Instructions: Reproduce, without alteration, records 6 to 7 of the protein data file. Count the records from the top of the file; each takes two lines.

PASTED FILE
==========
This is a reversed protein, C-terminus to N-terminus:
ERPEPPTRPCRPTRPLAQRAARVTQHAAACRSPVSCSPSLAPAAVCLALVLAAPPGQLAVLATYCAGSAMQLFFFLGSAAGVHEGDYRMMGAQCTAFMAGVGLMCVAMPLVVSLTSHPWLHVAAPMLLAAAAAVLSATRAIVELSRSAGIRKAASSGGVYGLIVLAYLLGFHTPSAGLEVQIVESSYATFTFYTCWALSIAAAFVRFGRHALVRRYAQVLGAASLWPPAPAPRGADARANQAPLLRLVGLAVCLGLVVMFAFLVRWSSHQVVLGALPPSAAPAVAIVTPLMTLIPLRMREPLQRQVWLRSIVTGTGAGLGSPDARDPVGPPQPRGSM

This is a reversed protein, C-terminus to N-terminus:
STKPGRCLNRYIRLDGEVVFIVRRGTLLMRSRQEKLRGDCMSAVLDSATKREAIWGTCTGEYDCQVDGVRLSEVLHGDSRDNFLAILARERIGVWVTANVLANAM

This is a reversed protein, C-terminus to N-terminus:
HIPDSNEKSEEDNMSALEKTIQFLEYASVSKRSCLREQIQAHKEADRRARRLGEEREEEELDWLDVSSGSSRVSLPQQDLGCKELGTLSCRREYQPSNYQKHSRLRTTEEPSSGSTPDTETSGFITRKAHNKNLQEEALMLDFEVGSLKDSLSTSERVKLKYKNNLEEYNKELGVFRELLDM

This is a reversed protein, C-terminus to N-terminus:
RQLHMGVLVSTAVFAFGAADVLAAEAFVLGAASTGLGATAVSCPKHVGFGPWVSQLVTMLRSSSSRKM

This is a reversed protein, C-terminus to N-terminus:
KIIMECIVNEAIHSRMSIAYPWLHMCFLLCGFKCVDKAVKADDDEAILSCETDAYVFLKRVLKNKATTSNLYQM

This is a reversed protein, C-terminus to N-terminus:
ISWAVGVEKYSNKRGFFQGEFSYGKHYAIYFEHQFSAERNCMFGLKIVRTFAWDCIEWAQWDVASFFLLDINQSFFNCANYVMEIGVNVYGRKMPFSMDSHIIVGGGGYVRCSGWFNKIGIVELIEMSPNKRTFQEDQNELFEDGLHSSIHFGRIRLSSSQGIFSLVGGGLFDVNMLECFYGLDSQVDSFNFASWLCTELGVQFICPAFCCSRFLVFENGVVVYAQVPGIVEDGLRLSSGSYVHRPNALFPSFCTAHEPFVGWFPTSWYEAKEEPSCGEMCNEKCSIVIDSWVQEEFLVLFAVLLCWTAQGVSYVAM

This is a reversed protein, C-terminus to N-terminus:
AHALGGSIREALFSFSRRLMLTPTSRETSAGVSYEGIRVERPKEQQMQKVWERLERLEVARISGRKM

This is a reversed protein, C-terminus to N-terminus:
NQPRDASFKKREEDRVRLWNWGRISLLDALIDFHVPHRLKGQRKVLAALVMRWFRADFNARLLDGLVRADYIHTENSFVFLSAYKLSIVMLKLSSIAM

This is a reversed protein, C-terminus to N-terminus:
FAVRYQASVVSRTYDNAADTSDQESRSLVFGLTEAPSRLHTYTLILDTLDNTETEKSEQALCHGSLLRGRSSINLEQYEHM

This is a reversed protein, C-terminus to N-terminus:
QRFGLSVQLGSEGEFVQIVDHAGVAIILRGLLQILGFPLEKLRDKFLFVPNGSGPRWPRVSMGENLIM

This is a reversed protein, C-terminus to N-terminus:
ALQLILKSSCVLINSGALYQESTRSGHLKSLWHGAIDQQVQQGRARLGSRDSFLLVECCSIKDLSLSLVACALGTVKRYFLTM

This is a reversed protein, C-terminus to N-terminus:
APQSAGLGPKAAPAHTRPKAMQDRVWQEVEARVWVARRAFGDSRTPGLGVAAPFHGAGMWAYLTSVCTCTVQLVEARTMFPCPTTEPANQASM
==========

This is a reversed protein, C-terminus to N-terminus:
ISWAVGVEKYSNKRGFFQGEFSYGKHYAIYFEHQFSAERNCMFGLKIVRTFAWDCIEWAQWDVASFFLLDINQSFFNCANYVMEIGVNVYGRKMPFSMDSHIIVGGGGYVRCSGWFNKIGIVELIEMSPNKRTFQEDQNELFEDGLHSSIHFGRIRLSSSQGIFSLVGGGLFDVNMLECFYGLDSQVDSFNFASWLCTELGVQFICPAFCCSRFLVFENGVVVYAQVPGIVEDGLRLSSGSYVHRPNALFPSFCTAHEPFVGWFPTSWYEAKEEPSCGEMCNEKCSIVIDSWVQEEFLVLFAVLLCWTAQGVSYVAM

This is a reversed protein, C-terminus to N-terminus:
AHALGGSIREALFSFSRRLMLTPTSRETSAGVSYEGIRVERPKEQQMQKVWERLERLEVARISGRKM